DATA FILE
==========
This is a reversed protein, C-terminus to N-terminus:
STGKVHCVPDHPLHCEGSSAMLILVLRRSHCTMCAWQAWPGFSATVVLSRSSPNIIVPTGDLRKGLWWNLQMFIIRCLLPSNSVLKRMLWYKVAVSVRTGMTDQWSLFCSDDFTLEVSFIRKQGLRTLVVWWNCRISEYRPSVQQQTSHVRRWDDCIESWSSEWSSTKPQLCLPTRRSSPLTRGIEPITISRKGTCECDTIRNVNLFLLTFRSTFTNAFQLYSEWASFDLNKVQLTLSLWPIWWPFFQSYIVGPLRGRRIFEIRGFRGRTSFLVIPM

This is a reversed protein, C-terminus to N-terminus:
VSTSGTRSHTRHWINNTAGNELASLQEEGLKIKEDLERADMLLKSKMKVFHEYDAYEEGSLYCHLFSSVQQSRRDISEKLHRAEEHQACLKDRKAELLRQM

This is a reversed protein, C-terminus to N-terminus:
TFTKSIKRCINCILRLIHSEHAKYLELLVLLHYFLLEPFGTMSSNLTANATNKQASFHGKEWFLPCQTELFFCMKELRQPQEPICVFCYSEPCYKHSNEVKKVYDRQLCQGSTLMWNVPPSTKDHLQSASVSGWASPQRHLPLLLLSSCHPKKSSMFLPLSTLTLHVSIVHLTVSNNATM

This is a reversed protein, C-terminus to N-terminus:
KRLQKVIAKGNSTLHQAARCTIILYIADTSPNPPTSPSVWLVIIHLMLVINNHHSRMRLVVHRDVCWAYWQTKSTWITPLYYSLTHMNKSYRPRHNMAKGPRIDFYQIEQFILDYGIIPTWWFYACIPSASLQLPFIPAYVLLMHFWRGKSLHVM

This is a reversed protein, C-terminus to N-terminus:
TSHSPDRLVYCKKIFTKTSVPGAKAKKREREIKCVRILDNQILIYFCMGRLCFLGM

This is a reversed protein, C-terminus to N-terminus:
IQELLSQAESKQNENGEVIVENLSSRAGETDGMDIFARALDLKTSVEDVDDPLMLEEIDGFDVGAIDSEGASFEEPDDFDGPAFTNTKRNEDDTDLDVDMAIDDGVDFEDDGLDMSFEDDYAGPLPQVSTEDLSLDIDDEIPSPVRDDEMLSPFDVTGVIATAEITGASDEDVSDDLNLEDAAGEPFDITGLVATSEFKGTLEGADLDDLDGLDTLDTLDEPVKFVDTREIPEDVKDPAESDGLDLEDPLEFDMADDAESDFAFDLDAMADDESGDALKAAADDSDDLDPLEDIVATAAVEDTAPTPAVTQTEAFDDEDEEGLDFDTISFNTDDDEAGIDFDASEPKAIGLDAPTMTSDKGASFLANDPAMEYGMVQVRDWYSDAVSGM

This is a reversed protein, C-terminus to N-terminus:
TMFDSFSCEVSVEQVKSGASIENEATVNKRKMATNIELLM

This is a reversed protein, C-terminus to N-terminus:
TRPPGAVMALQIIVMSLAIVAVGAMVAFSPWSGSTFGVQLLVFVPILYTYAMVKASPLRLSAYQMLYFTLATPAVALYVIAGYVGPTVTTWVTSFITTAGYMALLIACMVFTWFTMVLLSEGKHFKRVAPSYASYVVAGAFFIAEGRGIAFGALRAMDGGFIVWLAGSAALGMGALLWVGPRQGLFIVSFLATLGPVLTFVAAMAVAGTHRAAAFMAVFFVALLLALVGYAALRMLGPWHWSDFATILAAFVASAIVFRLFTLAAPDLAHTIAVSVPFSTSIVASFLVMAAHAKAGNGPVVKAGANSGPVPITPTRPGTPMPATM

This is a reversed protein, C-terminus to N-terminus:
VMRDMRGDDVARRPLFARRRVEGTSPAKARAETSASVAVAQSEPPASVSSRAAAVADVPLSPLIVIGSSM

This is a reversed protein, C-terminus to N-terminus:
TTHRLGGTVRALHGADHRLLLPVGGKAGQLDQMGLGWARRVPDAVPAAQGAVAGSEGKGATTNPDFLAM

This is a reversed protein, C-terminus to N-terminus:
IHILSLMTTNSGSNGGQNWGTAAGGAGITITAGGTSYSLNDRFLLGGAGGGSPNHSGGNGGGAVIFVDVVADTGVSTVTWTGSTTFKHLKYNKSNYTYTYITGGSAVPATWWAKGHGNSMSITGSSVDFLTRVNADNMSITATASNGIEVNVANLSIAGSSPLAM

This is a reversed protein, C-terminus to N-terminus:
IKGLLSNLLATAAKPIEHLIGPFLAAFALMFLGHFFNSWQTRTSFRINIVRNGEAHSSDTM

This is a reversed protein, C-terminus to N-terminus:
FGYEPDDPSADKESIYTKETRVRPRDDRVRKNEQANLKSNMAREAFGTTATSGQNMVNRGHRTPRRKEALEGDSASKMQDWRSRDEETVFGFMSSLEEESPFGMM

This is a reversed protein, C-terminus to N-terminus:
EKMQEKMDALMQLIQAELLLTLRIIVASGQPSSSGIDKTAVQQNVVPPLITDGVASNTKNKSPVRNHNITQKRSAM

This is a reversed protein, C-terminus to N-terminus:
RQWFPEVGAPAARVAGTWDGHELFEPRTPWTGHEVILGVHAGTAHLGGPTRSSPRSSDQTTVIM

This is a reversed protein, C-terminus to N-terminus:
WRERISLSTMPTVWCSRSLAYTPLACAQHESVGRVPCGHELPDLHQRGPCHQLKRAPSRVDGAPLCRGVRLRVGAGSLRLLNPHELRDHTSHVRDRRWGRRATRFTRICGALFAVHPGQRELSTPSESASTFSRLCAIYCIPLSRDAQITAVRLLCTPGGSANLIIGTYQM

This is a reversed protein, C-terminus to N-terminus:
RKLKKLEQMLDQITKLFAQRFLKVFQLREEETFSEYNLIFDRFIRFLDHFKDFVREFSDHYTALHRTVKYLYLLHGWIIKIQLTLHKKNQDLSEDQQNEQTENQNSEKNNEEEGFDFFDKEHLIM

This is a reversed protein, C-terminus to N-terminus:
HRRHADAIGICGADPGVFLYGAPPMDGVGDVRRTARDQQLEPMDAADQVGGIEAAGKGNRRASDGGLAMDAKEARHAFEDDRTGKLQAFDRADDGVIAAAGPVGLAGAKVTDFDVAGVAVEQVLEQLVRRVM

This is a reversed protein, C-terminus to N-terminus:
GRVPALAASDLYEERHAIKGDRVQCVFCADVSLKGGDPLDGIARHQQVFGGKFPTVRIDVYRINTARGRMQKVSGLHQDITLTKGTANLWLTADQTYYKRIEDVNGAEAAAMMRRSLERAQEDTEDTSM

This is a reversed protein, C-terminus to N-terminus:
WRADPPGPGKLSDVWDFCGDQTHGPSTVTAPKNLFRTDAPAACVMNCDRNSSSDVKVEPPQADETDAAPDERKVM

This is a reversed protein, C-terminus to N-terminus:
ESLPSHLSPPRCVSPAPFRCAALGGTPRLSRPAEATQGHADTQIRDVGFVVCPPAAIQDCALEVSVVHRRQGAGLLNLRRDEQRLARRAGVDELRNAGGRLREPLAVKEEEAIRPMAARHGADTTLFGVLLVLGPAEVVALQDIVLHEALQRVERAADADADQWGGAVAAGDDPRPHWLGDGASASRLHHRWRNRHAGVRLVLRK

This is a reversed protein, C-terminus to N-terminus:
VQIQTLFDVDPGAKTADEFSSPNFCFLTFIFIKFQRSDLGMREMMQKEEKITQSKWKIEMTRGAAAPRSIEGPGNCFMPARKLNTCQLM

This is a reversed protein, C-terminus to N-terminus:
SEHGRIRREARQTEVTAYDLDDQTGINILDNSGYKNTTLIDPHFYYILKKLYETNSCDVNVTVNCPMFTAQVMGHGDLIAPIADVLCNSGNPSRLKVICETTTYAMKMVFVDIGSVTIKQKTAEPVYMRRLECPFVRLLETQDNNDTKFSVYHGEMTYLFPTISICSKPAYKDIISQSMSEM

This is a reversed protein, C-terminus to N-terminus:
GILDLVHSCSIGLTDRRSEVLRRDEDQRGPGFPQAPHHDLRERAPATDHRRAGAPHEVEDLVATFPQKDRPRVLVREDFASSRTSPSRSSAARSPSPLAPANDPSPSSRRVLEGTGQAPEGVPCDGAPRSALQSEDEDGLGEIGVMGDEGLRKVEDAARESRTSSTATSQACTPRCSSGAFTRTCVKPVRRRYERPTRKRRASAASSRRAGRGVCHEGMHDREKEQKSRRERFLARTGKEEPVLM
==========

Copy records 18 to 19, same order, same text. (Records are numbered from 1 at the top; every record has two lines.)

This is a reversed protein, C-terminus to N-terminus:
HRRHADAIGICGADPGVFLYGAPPMDGVGDVRRTARDQQLEPMDAADQVGGIEAAGKGNRRASDGGLAMDAKEARHAFEDDRTGKLQAFDRADDGVIAAAGPVGLAGAKVTDFDVAGVAVEQVLEQLVRRVM

This is a reversed protein, C-terminus to N-terminus:
GRVPALAASDLYEERHAIKGDRVQCVFCADVSLKGGDPLDGIARHQQVFGGKFPTVRIDVYRINTARGRMQKVSGLHQDITLTKGTANLWLTADQTYYKRIEDVNGAEAAAMMRRSLERAQEDTEDTSM